Wall Street and War
Veterans For Peace has joined in endorsing “Sounds of Resistance,” a concert and protest against Wall Street banks that draws the connections between militarism, Wall Street, the wealth divide and the downward spiral of the wealth of most Americans. The event, on April 15 at 11:00 a.m. in New York City’s Union Square Park, is part of a democratic awakening that more and more Americans are joining.
Americans are recognizing the link between the military-industrial complex and the Wall Street oligarchs—a connection that goes back to the beginning of the modern U.S. empire. Banks have always profited from war because the debt created by banks results in ongoing war profit for big finance; and because wars have been used to open countries to U.S. corporate and banking interests. Secretary of State, William Jennings Bryan wrote: “the large banking interests were deeply interested in the world war because of the wide opportunities for large profits.”
Many historians now recognize that a hidden history for U.S. entry into World War I was to protect U.S. investors. U.S. commercial interests had invested heavily in European allies before the war: “By 1915, American neutrality was being criticized as bankers and merchants began to loan money and offer credits to the warring parties, although the Central Powers received far less. Between 1915 and April 1917, the Allies received 85 times the amount loaned to Germany.” The total dollars loaned to all Allied borrowers during this period was $2,581,300,000. The bankers saw that if Germany won, their loans to European allies would not be repaid. The leading U.S. banker of the era, J.P. Morgan and his associates did everything they could to push the United States into the war on the side of England and France. Morgan said: "We agreed that we should do all that was lawfully in our power to help the Allies win the war as soon as possible." President Woodrow Wilson, who campaigned saying he would keep the United States out of war, seems to have entered the war to protect U.S. banks’ investments in Europe.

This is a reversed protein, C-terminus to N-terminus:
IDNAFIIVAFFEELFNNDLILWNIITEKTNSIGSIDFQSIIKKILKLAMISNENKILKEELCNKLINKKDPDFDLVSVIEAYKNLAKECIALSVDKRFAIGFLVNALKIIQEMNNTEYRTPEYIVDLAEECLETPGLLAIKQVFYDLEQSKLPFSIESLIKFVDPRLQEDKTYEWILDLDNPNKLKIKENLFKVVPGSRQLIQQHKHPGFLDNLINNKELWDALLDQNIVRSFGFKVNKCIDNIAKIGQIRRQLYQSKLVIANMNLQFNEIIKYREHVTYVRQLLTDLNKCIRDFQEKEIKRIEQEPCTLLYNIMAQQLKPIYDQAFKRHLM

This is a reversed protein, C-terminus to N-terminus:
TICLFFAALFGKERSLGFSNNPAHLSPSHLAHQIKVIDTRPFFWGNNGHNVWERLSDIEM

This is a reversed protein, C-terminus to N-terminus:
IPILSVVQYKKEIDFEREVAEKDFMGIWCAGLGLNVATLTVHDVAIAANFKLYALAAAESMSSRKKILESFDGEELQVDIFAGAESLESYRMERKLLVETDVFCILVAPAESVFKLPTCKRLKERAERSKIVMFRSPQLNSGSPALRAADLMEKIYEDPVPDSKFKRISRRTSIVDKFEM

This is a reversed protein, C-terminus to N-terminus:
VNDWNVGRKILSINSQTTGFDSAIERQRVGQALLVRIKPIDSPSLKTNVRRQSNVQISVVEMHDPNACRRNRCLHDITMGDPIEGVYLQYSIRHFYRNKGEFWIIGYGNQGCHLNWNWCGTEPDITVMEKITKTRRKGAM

The most decorated Marine in history, Smedley Butler, described fighting for U.S. banks in many of the wars he fought in. He said: “I spent 33 years and four months in active military service and during that period I spent most of my time as a high-class muscle man for Big Business, for Wall Street and the bankers. In short, I was a racketeer, a gangster for capitalism. I helped make Mexico and especially Tampico safe for American oil interests in 1914. I helped make Haiti and Cuba a decent place for the National City Bank boys to collect revenues in. I helped in the raping of half a dozen Central American republics for the benefit of Wall Street. I helped purify Nicaragua for the International Banking House of Brown Brothers in 1902-1912. I brought light to the Dominican Republic for the American sugar interests in 1916. I helped make Honduras right for the American fruit companies in 1903. In China in 1927 I helped see to it that Standard Oil went on its way unmolested. Looking back on it, I might have given Al Capone a few hints. The best he could do was to operate his racket in three districts. I operated on three continents.”
In Confessions of an Economic Hit Man, John Perkins describes how World Bank and IMF loans are used to generate profits for U.S. business and saddle countries with huge debts that allow the United States to control them. It is not surprising that former civilian military leaders like Robert McNamara and Paul Wolfowitz went on to head the World Bank. These nations’ debt to international banks ensures they are controlled by the United States, which pressures them into joining the “coalition of the willing” that helped invade Iraq or allowing U.S. military bases on their land. If countries refuse to "honor" their debts, the CIA or Department of Defense enforces U.S. political will through coups or military action.
Tarak Kauff, Veteran For Peace activist and organizer, stated, "There are trillions for wars and occupations in Iraq, Afghanistan, Pakistan and now Libya, billions yearly to support Israel's occupation and oppression of Palestine, again trillions in bailouts to make those at the top of the economic food chain even more powerful, but relative pennies for our children's education, adequate health care, infrastructure, housing and other necessities of Americans. Yet big corporate banks are thriving and, like Bank of America, pay no taxes. But you do, and I do, and working people all across this country pay taxes. I ask, what are we paying for and into whose pockets is it going? The wealth of this country is disappearing down the tubes into the stuffed pockets of the financial/military/industrial oligarchs. Americans are being bled dry while people of the world are literally bleeding and dying from U.S.-made weapons and warfare. Do we not see the connection?"
More and more people are indeed seeing the connection between corporate banksterism and militarism; they are seeing how uncontrolled spending on war is resulting in austerity at home. In a recent interview, Cornel West brought the issues of the wealth divide, Wall Street and militarism together. Prof. West also spoke about Obama, calling him “a cagey neoliberal at home and a liberal neoconservative abroad" who expanded the wars and military while re-enforcing the existing Wall Street-dominated power structure at home, a president who has abandoned the poor and working class and is becoming” a pawn of big finance and a puppet of big business." See the interview with Professor West here:
Join us April 15 in Union SquarePark at 11:00 a.m. for the Sounds of Resistance concert and protest.